December 03, 2020
Associated Press: "As an extreme year for hurricanes, wildfires and heat waves comes to an end, the head of the United Nations challenged world leaders to make 2021 the year that humanity ends its 'war on nature' and commits to a future free of planet-warming carbon pollution."
"With new reports highlighting 2020’s record-breaking weather and growing fossil fuels extraction that triggers global warming, U.N. Secretary-General Antonio Guterres delivered yet another urgent appeal to curb climate change. It was tinged with optimism but delivered dire warnings, as the UN gears up for a Dec. 12 virtual climate summit in France on the 5th anniversary of the landmark 2015 Paris climate agreement."
“'The state of the planet is broken,' Guterres said in a speech at Columbia University. 'Humanity is waging war on nature. This is suicidal.'”
November 22, 2020
POWER: "An assortment of entities have sought to intervene in a complaint alleging that the California Independent System Operator (CAISO) and California state agencies violated bulk power system reliability standards when they approved retirement of the 2,240-MW Diablo Canyon Power Plant (DCPP) by 2025."
"CGNP also has the backing of the Climate Coalition, which said: 'We reject the popular opinions and complaints that nuclear plants are somehow not safe or represent unacceptable risk. The Nuclear Regulatory Commission (NRC) is the global gold standard for nuclear safety, including seismic assessments. Over half a century of real-world evidence shows how nuclear is the safest of all reliable electricity sources.'”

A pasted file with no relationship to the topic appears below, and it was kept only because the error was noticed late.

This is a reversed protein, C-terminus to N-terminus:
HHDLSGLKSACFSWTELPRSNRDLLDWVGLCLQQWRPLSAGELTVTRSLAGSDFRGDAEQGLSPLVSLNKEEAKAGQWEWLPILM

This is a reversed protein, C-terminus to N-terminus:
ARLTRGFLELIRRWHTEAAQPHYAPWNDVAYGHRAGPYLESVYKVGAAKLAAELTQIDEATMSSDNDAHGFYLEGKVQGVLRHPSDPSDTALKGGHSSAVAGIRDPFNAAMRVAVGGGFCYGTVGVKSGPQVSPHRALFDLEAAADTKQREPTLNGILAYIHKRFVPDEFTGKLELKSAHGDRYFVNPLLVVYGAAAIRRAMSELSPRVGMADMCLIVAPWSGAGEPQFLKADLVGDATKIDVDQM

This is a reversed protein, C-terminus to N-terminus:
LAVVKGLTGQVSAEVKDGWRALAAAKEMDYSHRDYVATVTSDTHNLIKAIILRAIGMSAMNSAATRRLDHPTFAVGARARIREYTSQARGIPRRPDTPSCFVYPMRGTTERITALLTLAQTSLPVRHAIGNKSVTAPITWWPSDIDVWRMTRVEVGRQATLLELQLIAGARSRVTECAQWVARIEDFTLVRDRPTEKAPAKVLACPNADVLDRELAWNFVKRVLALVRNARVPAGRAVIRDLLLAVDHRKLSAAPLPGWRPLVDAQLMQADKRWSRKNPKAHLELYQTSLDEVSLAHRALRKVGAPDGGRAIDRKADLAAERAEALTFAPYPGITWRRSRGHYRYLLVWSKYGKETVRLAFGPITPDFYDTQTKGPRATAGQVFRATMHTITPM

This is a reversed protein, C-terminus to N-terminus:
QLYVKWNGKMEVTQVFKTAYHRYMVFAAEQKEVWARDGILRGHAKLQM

"But the environmental group went even further, asking Diablo Canyon’s owners to 'immediately' make an application to the NRC for a 20-year operating license. It also urged for a 'halt' to the dismantlement of the now-shuttered San Onofre Power Plant and an exploration of 'the possibilities for refurbishment and re-licensing.'”
See Re: Diablo Is Marine Life Killer. "The affected area is about 4 acres of an ocean comprising some 62.8 million square miles, so the negative effect of Diablo's thermal discharge is vastly exaggerated."
November 20, 2020
U.S. Department of Energy: "Today, the U.S. Department of Energy (DOE) released its Hydrogen Program Plan to provide a strategic framework for the Department’s hydrogen research, development, and demonstration (RD&D) activities."
Dr. Rita Baranwal: "@GovNuclear is currently working to demonstrate high- and low-temperature electrolysis at U.S. reactors to produce hydrogen at scale, which could open up new markets for the nuclear industry."
Idaho National Laboratory: "Minneapolis-based Xcel Energy will work with Idaho National Laboratory to demonstrate a system that uses a nuclear plant’s steam and electricity to split water. The resulting hydrogen will initially be used at the power plant, but it could eventually be sold to other industries."
October 12, 2020
Wall Street Journal: "CEOs increasingly are embracing the idea that a company’s environmental, social and governance practices will play a role in its future success. For example, a quarter of CEOs now strongly agree that investing in climate-change initiatives could lead to significant new product and service opportunities for their businesses, up from 13% in 2010, according to a 2020 survey of more than 1,500 global CEOs by PricewaterhouseCoopers LLC, an accounting and consulting firm."